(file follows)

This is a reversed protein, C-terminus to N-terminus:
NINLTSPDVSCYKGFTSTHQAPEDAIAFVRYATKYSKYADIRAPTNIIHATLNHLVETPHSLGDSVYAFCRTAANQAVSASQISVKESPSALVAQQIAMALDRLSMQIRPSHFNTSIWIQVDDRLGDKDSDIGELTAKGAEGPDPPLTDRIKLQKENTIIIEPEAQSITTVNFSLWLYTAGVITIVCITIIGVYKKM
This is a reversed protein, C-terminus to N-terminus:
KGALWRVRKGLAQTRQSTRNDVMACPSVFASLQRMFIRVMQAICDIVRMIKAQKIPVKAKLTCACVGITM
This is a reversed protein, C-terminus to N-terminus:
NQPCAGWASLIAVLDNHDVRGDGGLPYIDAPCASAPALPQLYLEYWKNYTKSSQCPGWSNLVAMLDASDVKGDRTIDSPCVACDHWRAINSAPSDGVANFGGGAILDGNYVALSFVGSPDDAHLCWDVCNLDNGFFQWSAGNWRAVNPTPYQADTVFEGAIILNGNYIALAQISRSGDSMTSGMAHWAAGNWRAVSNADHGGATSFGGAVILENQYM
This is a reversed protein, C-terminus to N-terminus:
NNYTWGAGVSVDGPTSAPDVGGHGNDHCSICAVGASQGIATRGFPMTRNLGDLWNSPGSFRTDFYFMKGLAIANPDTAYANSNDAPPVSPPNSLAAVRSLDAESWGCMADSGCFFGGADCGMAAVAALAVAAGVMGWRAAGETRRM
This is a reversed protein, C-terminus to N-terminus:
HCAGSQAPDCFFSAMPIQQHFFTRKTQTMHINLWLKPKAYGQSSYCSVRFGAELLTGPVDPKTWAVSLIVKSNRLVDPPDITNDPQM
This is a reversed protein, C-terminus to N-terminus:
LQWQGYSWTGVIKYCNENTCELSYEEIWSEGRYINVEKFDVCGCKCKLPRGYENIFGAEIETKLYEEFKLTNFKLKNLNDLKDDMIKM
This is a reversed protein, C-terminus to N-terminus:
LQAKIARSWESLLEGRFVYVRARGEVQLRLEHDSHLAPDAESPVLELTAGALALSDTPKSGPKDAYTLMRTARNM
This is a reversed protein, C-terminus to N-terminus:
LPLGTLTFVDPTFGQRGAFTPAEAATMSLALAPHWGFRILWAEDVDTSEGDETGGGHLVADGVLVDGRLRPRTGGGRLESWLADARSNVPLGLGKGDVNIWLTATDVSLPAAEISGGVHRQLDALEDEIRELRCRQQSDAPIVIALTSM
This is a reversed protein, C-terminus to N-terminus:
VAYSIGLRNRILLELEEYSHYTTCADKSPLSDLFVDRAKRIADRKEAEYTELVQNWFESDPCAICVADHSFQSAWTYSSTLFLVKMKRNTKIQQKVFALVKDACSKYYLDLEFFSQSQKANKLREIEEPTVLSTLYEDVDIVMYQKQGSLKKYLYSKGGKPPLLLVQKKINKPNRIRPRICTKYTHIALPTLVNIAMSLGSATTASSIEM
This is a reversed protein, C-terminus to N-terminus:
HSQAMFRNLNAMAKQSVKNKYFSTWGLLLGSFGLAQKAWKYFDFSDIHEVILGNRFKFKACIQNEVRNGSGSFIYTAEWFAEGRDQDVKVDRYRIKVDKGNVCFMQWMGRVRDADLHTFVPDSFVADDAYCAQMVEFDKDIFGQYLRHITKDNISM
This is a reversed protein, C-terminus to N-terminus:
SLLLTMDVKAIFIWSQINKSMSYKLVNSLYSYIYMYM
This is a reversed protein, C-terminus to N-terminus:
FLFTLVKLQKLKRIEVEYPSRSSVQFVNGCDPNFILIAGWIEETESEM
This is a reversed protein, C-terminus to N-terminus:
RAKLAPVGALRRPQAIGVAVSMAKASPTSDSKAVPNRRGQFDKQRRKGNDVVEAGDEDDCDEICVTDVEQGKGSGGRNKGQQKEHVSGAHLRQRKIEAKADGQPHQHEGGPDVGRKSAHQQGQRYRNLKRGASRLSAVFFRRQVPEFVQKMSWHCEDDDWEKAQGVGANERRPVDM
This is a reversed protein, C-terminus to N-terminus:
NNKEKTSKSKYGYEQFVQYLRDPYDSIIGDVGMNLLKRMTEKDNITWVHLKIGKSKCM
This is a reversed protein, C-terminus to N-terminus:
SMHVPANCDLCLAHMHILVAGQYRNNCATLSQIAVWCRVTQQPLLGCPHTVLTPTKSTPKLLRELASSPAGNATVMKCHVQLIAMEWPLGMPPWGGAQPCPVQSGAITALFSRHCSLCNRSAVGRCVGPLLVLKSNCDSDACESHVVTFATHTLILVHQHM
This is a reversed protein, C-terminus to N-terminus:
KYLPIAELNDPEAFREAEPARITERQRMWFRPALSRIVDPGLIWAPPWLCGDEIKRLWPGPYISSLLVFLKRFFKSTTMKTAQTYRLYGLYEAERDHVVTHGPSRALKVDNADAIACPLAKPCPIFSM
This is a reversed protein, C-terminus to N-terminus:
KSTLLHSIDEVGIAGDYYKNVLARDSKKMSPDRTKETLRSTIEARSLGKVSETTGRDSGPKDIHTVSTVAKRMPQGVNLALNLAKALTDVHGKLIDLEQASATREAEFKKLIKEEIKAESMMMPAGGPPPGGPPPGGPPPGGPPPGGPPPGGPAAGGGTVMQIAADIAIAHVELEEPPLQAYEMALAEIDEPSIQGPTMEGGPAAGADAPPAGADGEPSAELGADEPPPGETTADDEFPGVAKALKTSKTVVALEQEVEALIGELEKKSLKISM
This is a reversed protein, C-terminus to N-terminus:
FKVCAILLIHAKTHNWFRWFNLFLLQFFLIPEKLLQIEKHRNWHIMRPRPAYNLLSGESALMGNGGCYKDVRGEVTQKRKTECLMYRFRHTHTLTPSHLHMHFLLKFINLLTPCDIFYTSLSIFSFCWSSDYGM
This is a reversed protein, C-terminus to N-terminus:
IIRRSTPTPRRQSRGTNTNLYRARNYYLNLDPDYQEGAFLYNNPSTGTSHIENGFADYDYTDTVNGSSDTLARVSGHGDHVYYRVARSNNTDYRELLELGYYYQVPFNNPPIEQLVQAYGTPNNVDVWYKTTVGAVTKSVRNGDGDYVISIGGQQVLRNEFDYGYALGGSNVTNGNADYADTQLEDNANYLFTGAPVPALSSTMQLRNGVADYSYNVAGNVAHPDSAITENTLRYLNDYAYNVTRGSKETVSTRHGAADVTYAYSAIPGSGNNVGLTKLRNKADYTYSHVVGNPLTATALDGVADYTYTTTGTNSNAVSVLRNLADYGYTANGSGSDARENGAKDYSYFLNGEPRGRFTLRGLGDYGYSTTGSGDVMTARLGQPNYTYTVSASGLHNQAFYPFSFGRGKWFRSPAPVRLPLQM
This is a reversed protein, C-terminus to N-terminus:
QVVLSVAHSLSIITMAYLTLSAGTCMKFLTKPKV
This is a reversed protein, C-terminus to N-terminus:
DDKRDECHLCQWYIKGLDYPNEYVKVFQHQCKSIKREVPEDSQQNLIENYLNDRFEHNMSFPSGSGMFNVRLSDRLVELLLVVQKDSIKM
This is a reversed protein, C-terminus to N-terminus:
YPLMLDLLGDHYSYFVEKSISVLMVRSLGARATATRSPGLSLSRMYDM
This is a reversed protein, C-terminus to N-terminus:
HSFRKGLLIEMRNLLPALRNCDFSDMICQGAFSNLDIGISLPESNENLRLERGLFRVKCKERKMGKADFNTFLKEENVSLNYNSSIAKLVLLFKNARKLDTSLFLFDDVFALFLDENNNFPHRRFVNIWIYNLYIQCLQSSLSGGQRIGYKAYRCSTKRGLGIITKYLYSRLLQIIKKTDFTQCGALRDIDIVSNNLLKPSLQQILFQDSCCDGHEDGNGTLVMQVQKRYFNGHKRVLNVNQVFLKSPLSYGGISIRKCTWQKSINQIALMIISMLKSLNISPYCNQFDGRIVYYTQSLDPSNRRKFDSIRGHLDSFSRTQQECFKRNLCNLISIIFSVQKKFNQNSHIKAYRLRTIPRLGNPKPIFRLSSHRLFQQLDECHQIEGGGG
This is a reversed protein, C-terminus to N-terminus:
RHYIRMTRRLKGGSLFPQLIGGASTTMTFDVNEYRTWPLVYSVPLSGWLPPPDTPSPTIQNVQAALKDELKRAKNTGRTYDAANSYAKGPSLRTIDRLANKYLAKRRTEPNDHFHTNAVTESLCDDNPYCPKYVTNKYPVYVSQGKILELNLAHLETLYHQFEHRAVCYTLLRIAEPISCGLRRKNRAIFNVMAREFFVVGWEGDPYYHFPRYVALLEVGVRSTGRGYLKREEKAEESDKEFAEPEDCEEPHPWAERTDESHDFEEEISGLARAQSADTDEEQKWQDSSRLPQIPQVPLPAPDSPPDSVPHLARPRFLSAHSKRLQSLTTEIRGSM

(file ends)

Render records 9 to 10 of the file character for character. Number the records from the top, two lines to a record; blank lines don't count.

This is a reversed protein, C-terminus to N-terminus:
VAYSIGLRNRILLELEEYSHYTTCADKSPLSDLFVDRAKRIADRKEAEYTELVQNWFESDPCAICVADHSFQSAWTYSSTLFLVKMKRNTKIQQKVFALVKDACSKYYLDLEFFSQSQKANKLREIEEPTVLSTLYEDVDIVMYQKQGSLKKYLYSKGGKPPLLLVQKKINKPNRIRPRICTKYTHIALPTLVNIAMSLGSATTASSIEM
This is a reversed protein, C-terminus to N-terminus:
HSQAMFRNLNAMAKQSVKNKYFSTWGLLLGSFGLAQKAWKYFDFSDIHEVILGNRFKFKACIQNEVRNGSGSFIYTAEWFAEGRDQDVKVDRYRIKVDKGNVCFMQWMGRVRDADLHTFVPDSFVADDAYCAQMVEFDKDIFGQYLRHITKDNISM